STScI
FGS Astrometry in Two-Gyro Mode
The FGS is used for astrometric measurements with accuracies that are typically good to 0.2 mas, as well as to resolve binary systems with separations that are less than HST's diffraction limit. One might expect some degradation of the instrument's scientific performance in two-gyro mode due to increased jitter of the observatiory, but this has not been the case. By using the guide star centroids measured in the two guiding FGSs, the Observatory's jitter can be modeled and removed from the astrometric observations. It turns out that under two-gyro operations, the structure of the jitter is more "organized" than it is in three gyro mode, so jitter removal is actually more robust in two-gyro mode. Unfortunately, the scheduling of observations is more problematic. Generally, an object can not be observed at both epochs of maximum parallax factor, so some loss of accuracy for parallax measurements may result.
Webcast (ppt)
Dr. Edmund Nelan
STScI
The Optical Field Angle Distortion Calibration of HST Fine Guidance Sensors 1R and 3
To date five OFAD (Optical Field Angle Distortion) calibrations have been performed with a star field in M35, four on FGS3 and one on FGS1, all analyzed by the Astrometry Science Team. We have recently completed an updated FGS1RFGS3 OFAD calibration. With our approximately 150 observations sets spanning 13 years we have recalculated the proper motions of the M35 stars, based upon McNamara's earlier proper motions catalog and incorporated these newly determined motions into a new OFAD calibration. The ongoing Long Term Stability Tests have also been analyzed and incorporated into these calibrations, which are time-dependent due to on-orbit changes in the FGS. Descriptions of these tests and the results of our OFAD modeling are given. Because all OFAD calibrations use the same star field, we calibrate FGS 1 and FGS 3 simultaneously. Past and future FGS astrometric science supported by these calibrations is briefly reviewed.
Webcast (ppt)
Mr. C. R. O'Dell
Vanderbilt University
Calibration of the ACS Emission-Line Filters
On-orbit calibration of the ACS emission-line filters F502N, F658N, and F660N have been made using a bright portion of the Orion Nebula as a reference source. This calibration is important because the conditions for pre-launch measurement of the filter profiles are not those in the ACS. The results of this work allow an absolute calibration of the surface brightness of targets in the [OIII] 5007, HI 6563, and [NII] 6583 lines. It is essential that if accurate determination of the HI 6563 line is desired, one must make observations in both the F658N and F660N filters since the former can be strongly contaminated by [NII] emission.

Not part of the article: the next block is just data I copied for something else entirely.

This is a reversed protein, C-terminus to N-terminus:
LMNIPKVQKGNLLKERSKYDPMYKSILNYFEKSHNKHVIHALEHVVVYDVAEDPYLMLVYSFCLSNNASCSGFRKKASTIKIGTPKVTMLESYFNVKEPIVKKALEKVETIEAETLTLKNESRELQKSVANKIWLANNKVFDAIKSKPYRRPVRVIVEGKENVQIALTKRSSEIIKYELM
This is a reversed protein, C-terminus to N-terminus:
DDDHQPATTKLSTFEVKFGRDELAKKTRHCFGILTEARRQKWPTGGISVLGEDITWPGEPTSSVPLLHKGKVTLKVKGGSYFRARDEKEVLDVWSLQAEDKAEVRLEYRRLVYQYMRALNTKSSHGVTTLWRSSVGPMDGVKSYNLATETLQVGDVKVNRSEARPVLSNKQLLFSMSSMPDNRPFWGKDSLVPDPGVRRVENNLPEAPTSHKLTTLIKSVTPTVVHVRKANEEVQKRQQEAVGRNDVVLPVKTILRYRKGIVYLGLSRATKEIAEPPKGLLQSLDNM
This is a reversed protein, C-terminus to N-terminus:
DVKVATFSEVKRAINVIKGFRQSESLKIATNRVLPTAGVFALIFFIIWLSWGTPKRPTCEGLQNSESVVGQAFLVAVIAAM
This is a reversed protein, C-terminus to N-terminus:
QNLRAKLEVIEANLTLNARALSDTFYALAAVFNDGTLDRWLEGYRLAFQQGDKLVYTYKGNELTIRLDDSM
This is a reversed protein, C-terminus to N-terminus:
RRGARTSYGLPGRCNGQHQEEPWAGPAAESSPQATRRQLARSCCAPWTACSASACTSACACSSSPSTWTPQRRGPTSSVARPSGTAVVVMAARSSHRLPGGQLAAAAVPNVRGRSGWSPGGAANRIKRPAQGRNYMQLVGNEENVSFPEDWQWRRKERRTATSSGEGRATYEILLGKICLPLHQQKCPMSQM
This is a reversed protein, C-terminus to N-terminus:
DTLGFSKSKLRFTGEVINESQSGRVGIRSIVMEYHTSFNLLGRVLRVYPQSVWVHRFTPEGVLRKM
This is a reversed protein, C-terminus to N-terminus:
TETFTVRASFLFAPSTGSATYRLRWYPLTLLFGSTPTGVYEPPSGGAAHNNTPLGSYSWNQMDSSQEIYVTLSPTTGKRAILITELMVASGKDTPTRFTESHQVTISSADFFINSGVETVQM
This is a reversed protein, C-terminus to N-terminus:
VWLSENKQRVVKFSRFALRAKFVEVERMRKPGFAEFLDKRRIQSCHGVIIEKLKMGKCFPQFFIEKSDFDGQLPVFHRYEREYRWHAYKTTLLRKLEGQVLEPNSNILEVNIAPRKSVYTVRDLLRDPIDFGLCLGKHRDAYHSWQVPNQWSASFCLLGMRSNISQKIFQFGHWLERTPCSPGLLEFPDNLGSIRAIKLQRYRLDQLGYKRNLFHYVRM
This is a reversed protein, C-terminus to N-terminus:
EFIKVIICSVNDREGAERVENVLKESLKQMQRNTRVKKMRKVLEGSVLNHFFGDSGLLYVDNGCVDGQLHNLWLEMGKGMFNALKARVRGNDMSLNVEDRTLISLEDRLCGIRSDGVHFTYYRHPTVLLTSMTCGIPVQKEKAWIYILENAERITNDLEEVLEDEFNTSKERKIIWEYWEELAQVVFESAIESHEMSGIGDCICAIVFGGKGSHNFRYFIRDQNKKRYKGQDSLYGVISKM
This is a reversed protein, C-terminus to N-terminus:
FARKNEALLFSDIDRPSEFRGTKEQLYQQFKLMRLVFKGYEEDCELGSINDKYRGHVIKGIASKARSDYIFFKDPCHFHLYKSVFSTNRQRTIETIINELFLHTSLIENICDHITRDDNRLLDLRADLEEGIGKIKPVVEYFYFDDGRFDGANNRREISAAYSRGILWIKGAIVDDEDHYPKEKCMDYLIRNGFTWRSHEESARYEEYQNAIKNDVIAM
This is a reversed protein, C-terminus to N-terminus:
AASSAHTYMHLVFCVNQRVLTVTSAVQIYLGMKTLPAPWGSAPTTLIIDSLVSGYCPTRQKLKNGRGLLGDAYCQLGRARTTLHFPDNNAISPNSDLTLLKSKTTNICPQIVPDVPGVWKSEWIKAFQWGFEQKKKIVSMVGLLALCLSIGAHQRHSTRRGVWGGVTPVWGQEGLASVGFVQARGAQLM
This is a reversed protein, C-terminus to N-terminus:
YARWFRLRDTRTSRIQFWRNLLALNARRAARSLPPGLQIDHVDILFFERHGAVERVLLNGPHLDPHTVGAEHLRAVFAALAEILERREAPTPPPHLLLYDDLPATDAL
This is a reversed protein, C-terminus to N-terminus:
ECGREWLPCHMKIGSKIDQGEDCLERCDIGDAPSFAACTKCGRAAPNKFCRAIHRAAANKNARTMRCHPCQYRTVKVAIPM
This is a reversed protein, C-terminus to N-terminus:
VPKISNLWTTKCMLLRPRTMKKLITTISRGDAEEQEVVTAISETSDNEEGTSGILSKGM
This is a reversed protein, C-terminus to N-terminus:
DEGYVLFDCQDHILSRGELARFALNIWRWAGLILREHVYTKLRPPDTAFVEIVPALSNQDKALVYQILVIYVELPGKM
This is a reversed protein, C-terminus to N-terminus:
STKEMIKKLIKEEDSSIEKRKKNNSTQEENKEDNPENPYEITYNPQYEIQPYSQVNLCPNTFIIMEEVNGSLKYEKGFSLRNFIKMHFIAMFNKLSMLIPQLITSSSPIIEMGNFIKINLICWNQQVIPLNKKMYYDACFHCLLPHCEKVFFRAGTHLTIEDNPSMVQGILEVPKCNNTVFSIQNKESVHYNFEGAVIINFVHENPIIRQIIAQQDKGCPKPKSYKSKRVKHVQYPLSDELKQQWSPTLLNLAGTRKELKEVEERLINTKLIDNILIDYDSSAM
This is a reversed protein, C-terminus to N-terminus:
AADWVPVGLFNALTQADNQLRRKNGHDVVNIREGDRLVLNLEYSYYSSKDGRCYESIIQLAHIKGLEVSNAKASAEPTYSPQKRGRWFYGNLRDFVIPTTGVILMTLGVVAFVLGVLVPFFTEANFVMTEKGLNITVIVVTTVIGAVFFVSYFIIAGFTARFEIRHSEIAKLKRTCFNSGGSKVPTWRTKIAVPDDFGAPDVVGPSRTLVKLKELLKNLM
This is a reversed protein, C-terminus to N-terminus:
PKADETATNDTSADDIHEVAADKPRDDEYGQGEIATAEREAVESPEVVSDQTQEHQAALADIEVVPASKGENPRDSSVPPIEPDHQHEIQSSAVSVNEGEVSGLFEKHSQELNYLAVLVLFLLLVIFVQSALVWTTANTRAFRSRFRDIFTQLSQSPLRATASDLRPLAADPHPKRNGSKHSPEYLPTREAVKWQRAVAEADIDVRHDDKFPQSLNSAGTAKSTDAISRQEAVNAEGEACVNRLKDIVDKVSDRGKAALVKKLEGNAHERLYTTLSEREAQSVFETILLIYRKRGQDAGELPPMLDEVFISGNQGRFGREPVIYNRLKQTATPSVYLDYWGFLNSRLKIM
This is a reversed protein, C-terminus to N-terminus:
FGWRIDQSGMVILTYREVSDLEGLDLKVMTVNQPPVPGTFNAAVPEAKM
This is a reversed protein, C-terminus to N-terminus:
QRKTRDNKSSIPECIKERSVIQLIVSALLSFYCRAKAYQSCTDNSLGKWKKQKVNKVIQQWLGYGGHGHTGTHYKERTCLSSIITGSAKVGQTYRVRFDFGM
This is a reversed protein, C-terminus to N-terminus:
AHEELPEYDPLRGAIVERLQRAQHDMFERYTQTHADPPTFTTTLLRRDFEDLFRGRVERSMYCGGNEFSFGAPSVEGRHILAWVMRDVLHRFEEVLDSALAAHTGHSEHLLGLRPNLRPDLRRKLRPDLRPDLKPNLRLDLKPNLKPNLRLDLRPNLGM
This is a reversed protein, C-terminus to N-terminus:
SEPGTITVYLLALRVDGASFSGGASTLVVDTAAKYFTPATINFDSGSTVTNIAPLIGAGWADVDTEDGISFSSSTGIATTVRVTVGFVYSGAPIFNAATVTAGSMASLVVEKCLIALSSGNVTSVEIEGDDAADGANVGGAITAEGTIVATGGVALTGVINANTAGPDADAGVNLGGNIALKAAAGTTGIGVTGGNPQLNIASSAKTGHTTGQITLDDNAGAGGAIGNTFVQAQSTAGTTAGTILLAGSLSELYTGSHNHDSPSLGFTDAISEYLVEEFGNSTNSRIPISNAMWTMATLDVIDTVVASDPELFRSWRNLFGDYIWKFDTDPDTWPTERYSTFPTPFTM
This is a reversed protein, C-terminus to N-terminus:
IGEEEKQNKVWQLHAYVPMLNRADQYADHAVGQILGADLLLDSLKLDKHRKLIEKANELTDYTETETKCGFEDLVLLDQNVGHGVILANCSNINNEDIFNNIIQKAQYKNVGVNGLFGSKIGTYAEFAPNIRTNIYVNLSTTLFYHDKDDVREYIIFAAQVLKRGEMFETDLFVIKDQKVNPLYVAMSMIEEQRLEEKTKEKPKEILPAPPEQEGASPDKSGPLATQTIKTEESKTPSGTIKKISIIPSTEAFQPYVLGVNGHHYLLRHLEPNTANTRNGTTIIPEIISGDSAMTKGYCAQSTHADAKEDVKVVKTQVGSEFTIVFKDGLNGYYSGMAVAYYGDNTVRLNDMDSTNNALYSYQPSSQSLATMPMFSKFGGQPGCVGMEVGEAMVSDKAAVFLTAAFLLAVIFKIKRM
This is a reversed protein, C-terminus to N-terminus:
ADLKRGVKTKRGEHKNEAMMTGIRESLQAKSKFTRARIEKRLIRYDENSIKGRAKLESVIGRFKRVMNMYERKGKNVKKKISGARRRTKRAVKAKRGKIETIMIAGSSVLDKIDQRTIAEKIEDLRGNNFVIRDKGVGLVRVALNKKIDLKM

Webcast (ppt)
Dr. Ruth Peterson
UCO/Lick and Astrophysical Advances
Mid-UV Spectral Templates from STIS Data: Impact of Echelle-Mode Flux Uncertainties
Echelle-mode fluxes allow a direct test of whether a theoretical stellar spectrum whose line strengths match an observed high-resolution spectrum also reproduces the stellar angular diameter. We discuss particular cases, notably the standard F4IV star Procyon whose mass and angular diameter have been independently determined. In this case, a reduction from 10% to 2% in flux uncertainties would strongly constrain whether stellar-evolutionary tracks can reproduce the parameters of this mildly-evolved star.
Dr. Charles Proffitt
STScI/CSC
STIS First Order Spectroscopic Flux Calibration.
During the operational lifetime of STIS, the primary emphasis of throughput measurements was the accurate determination of broad band point source fluxes observed using the low dispersion modes at the center of the 52X2 aperture, including measurement of time-dependent changes in sensitivity. We will review the current status and accuracy of this primary flux calibration, and discuss the remaining instrumental and model dependant uncertainties for both low and medium dispersion first order modes. In practice, the bulk of STIS 1st order spectroscopic observations used apertures smaller than the 52X2, and in recent years a substantial fraction of observations were done at the E1 aperture positions, which were placed closer to the readout to minimize CTI losses. Analysis has now shown that additional grating dependent throughput corrections are needed for these smaller apertures, and vignetting corrections are needed for observations done at non-central positions on the detector, including those observations done at the E1 positions. These corrections can amount to several percent, and failure to include them can result in flux inconsistencies between observations done with different gratings or apertures. Once these corrections are applied, the flux calibration of well centered observations done using the commonly used 52X0.2 aperture should agree with the primary wide aperture calibration to better than 2%.